Prerendered scenes like Final Fantasy and Resident Evil

I recently picked up Blender again because I had to do some fine adjustments to a base mesh for sculpting in z brush. Then I thought how cool it would be to make a small demo of a movement camera system in the blender game engine that would work like an old Final Fantasy game.

Prerendered backgrounds with a panning camera that follows the character when he reaches a point close to the edge of the camera’s view. There would be two problems to solve.

  1. Camera panning when the character reaches a point close the the edge of the camera’s view.
  2. Aligning the invisible floor the character would be walking on with the pre-rendered background.

Obviously the scene and the character would first have to be created, and a nice perspective for the camera has to be established. You’ve also got to figure out how many entrances exists the scene will have. So depending on from what other map the player is coming from the camera’s location will have to be stored.

For the invisble planes the character would be walking on I think you would have to first draw out the horizon then draw perspective lines from the camera to the horizon and try to align the ground with that line. But the camera won’t be moving yet when you start the scene and see the character run around on the invisible planes.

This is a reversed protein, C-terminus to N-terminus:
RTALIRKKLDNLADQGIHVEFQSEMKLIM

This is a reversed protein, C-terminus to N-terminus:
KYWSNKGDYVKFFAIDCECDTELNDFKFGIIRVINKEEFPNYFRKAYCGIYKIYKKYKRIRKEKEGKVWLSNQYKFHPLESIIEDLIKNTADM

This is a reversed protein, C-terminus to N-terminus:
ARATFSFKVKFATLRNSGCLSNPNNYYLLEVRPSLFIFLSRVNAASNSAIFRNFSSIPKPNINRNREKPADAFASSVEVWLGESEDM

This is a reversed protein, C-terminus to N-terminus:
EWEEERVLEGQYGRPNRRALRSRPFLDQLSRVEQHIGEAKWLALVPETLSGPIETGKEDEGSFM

I think extruding a cube from the camera’s viewport and aligning the edges of the cube with the edges of the camera’s view, then pull in the edges of the cube until they’re at the position at which point you would want the camera to start following the character…that might work right. So when the character runs into the edges of the cube that is extruded from the camera the camera would start panning with the character, but the character would be off the center of the camera so I guess the camera would quickly snap to the character…

So a cube in the middle of the camera’s view the character would have to be parented to, then when the character collides with the edge of the cube the character would be parented to the cube that is in the center of the camera’s viewport of vice versa and then the cube would follow the z/xy axis the character is walking in and the camera in turn would pan with the cube. Then when the camera’s viewport reaches the edge of the background the center cube would be unparented to the character.

Does it make sense? Anyway I’m not much into logic bricks or python scripts, I haven’t played with those for years but if anyone would be willing to try make this together I’ll join you. I’m decent at sculpting and we could probably make a really neat little final fantasy demo for blender. It would be fun, here is some of my work.

Those are quite old at this point btw, I could make a cool Final Fantasy guy that could run around in the scene, then we make props for the scene and then hopefully any of you guys who read this, coders and python guys would figure out how to do the camera. My idea above might help or give you guys an idea what has to be done.

We might end up with something like this:

So anyone up for the challenge, just for fun?